quences.Were it possible to limit the effects of syphilis to those whose

guilty indulgence creates and maintains the disease, some mightindeed regard it as a just retribution. But viewed even from

this assumption true Charity would hardly turn her back, andleave the victims of sin to suffer without hope or without aneffort to relieve them. Since the day when the First Sin

" Brought Death into the world and all our woe,"

it has been the inseparable quality of sin of every kind toinvolve the innocent in the affiictions of the guilty. So true

is this, that we can hardly conceive a case of strictly self-

punishing sin. We may imagine a man, without family, with-out dependents, without a friend, to destroy his health andruin his worldly interests by addiction to drunkenness. Such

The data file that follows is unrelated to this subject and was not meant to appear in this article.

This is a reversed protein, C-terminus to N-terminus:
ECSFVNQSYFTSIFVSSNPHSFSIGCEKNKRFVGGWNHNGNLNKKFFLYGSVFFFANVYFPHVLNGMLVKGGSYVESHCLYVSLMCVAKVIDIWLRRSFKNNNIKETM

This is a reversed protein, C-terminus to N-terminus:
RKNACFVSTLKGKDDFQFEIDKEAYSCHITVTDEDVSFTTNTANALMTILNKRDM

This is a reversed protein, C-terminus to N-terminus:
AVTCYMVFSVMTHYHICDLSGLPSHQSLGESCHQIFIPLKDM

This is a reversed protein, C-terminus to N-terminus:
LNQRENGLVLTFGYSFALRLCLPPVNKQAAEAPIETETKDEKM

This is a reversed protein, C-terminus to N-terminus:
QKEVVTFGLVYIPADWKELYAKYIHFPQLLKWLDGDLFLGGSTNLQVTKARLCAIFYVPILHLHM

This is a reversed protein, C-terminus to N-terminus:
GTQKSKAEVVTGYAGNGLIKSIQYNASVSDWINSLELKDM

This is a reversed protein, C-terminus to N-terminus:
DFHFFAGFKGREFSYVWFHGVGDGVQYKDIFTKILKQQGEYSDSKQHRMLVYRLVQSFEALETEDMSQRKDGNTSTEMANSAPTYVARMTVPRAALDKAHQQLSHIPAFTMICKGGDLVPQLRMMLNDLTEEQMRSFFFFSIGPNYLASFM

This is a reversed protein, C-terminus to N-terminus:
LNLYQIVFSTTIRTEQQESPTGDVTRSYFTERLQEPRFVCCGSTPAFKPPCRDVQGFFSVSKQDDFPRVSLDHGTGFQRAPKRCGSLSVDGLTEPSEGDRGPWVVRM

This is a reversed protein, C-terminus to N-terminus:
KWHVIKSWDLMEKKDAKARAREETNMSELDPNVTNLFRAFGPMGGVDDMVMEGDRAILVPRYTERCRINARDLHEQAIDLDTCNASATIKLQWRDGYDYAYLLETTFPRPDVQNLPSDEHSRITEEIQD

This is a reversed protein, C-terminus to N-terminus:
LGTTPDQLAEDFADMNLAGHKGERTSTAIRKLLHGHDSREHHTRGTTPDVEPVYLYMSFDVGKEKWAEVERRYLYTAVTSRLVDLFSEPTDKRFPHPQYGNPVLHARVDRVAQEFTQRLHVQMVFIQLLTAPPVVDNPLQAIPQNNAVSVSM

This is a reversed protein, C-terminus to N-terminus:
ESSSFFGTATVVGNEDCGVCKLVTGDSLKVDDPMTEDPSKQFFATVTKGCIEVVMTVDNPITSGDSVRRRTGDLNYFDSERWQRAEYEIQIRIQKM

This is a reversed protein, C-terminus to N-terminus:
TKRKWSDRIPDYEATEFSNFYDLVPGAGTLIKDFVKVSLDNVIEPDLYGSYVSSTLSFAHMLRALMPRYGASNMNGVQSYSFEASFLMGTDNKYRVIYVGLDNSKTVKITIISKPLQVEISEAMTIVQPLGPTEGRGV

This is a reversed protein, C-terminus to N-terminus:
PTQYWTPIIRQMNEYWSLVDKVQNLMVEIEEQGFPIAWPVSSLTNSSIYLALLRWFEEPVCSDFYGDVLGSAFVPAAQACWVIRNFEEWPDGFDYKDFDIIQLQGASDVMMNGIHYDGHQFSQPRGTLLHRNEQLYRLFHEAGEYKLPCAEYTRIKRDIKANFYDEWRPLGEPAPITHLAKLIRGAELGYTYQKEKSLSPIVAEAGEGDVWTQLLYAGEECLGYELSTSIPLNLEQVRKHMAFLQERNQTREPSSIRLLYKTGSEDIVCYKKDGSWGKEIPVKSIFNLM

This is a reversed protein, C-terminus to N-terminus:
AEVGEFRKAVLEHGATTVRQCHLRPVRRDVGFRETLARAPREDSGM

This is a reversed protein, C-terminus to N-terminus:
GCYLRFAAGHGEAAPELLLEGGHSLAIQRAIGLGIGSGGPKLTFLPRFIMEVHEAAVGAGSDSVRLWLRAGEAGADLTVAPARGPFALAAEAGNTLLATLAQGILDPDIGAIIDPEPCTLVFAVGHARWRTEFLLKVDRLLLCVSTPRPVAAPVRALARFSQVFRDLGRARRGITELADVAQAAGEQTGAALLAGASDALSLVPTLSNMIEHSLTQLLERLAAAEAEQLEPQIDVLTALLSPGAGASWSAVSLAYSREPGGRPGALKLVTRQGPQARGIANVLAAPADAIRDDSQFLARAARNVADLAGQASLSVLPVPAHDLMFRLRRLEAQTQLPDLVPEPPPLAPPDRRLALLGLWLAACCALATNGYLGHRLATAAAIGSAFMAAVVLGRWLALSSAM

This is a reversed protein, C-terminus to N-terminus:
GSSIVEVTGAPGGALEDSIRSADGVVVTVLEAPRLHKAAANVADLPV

a man has often been ignorantly called" No man’s enemy buthis own." But even - in such a case, where the sin and follyseem most concentrated, both in origin and consequence, in the

. sinner, would it be wise, would it be Christian-like, to ignorethe evil, and leave the wretch to wallow in his vice before the

world ? If unwise here, it is sheer madness to exclude the

! victim of syphilis from the pale of charity. Disregarding fora moment the immediate sufferer, as unworthy of compassion,we cannot shut our eyes to the fact that it is out of our power

to limit the punishment to him. The passion that leads tothis disease cannot, in the first place, be gratified except by, the concurrence of two persons. One of these may be, often is,innocent. Is the innocent person also to be excommunicated ?